Returning to Milan as a director

“They called me and when the opportunity came, it was a little earlier than I expected. When it came with Leonardo it was because I worked with someone who had the same ideals. Why did I choose this role? Because it was Milan. The job itself is quite different from what you expect and it took me about ten months. Either Milan or the national team or nothing? The rule applies to Italy because seeing myself in a club other than Milan, I can’t do it.”

A move to PSG?

“I never said no to PSG, there was this possibility and availability, I met Nasser Al Khelaifi twice, but then it never went ahead and it was fine like that. My first 10 months were a disaster, I would come home and I was not happy. Leonardo laughed and told me that I didn’t understand how important I was becoming.”

Not going to San Siro

“I don’t go to the stadium to watch Milan. For me it’s logical. I follow everything, I follow Milan and Monza, but it seems logical to me not to go to the stadium.”

Theo Hernandez and Rafael Leao

“When I see Milan’s left wing, well it’s a spectacle.”

Inter’s secrets to success

“Inter has a structure on the sporting side. There is a clear idea with long contracts. There is always little importance given to group management, it’s no coincidence that Napoli went so badly after [Luciano] Spalletti and [Cristiano] Giuntoli left. The players all think of them as machines, but they need someone to talk to them and tell them how things are.”

Tags AC Milan Paolo Maldini


  1. Maldini! Maldini !! Maldini!!! There is no way Furlani, moncada and co can possesss what this Legendary Milanese have to offer!…. These clowns can be bought with money but Maldini values transcend money….he says Milan , Italy or nothing! What a man!…. And what a people in affairs of Milan today who couldn’t even smell the pheromones…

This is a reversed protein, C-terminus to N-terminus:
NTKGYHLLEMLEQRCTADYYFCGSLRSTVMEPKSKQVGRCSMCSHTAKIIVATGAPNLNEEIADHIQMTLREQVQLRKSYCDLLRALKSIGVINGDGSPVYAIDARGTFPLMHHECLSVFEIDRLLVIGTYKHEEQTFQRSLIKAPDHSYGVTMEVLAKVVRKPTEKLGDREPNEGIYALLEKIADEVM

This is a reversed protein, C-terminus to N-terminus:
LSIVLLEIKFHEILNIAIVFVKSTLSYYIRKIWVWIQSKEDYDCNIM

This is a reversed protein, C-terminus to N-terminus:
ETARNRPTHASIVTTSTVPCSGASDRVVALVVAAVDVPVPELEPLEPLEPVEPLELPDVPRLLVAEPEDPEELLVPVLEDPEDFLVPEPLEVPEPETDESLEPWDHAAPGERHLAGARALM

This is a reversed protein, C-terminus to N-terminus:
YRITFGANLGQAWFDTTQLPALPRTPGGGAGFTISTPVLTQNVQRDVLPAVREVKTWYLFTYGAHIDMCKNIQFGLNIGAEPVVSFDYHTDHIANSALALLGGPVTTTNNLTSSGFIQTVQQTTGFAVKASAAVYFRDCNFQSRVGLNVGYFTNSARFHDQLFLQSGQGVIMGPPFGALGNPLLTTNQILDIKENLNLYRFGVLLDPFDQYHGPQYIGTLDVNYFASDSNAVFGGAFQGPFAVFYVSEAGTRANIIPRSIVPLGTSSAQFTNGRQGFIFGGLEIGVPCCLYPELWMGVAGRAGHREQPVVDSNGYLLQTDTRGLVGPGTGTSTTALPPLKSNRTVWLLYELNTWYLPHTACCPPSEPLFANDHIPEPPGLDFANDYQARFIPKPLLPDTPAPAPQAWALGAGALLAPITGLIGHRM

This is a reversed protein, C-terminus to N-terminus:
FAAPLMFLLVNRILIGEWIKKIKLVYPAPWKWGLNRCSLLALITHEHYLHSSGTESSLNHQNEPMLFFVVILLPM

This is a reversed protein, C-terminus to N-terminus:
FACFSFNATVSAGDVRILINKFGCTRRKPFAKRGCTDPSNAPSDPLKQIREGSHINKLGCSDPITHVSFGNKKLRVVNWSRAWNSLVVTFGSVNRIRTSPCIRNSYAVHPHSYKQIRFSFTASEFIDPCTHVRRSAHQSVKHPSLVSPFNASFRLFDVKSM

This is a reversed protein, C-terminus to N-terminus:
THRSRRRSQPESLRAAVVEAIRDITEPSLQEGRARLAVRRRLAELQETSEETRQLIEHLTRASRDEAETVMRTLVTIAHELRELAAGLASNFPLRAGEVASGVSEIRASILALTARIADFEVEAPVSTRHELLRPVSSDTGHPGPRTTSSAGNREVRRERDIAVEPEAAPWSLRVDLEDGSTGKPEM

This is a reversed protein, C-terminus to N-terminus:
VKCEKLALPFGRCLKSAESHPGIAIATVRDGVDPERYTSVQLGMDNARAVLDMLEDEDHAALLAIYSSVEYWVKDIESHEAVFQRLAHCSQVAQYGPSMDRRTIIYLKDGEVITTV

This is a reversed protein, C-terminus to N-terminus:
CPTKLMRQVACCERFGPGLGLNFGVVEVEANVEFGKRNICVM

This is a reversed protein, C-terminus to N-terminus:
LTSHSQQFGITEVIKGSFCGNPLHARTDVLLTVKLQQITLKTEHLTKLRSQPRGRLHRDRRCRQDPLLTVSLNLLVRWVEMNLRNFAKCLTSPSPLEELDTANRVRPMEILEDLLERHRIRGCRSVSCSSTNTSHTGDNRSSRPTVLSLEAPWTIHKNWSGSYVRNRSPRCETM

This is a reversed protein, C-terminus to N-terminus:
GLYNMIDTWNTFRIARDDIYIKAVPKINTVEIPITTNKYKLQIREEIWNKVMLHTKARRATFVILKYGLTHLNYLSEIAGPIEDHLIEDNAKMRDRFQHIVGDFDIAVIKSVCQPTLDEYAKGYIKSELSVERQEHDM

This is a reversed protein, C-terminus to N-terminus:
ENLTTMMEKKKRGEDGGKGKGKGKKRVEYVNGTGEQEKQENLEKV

1. No one ever doubt his quality on the pitch, his character, values, moral, and loyalty to the club.

      It’s his abyssmal job as Director at the start of Cardinale era (and his bad relation with the club owner) that made Cardinale kick him out.

      1. Abysmal.
        Really really.

        Looks like different fans watch different Milan. Must be the geographical timing.

    2. They need to learn this from Maldini:

      “The players all think of them as machines, but they need someone to talk to them and tell them how things are.”

      1. This is very important.
        This season, aside from our tactical problems and many individual mistakes, I felt like the team simply crumbles when things aren’t going the way it wanted. In other words, when during a game it was evident that the plan A wasn’t working, aside from the absence of a plan B, you could feel that many players have already given up.
        You could tell that aside from very few occasions, there was no one to motivate the players to make a comeback, to hang on, to fight into the final whissle,… And that could be explained by the departure of Maldini and also Zlatan and perhaps even Tonali.

    3. The man is something else.
      A true milanese.

      Look at those his words “there is always distrust for an entrepreneur when they come into football”. But many want fans to fall and worship at the feet of the new management when they have not yet achieved or earned it as Berlusconi did.

      Oh well….
      Forza Milan

  2. People say Milan bigger than any play. But I loved Milan because of this legend.
    I believe legends make big names for their clubs.

  3. When Milan went to the semi-finals last year all the journalists rewind the historical story with Maldini. Without maldini no one looks at milan with full praise now. Cardinale messed it all up

  4. Interesting Interview. Two things stood out for me. One was the assessment of his kid (seemingly he’s missing something that both him and his father has) and the other was the views on the youth system.
    Ofc Maldini’s Heir would probably get irked by the 98% dont make it comment but hey, that’s how it works and take it from the legend, it’s also a beautiful thing 😁

  5. O Captain! My Captain!

    It is debatable whether Maldini did a great job, an ok job or a lousy job. It is not debatable what we won during his time.

    However what I’ve always seen was an unwavering man with strong character, loyalty, clear ideals and a strong desire to improve … and to me that is a failure of the ownership for not recognizing that such a man would be very useful to our club.

  6. no1 bigger than Milan not even him, but no1 more Milanista than him.
    Berlusconi is 1of great Milanista too but sometime it’s eclipsed by politics, media business & bunga”.
    Cardinale? just a newbie Milanista w/ bit more money who’s luckily to be the President, what he’ve done is still far away from 900 caps + 5 UCL + 7 serie A + other trophy’s that the el Capitano achieved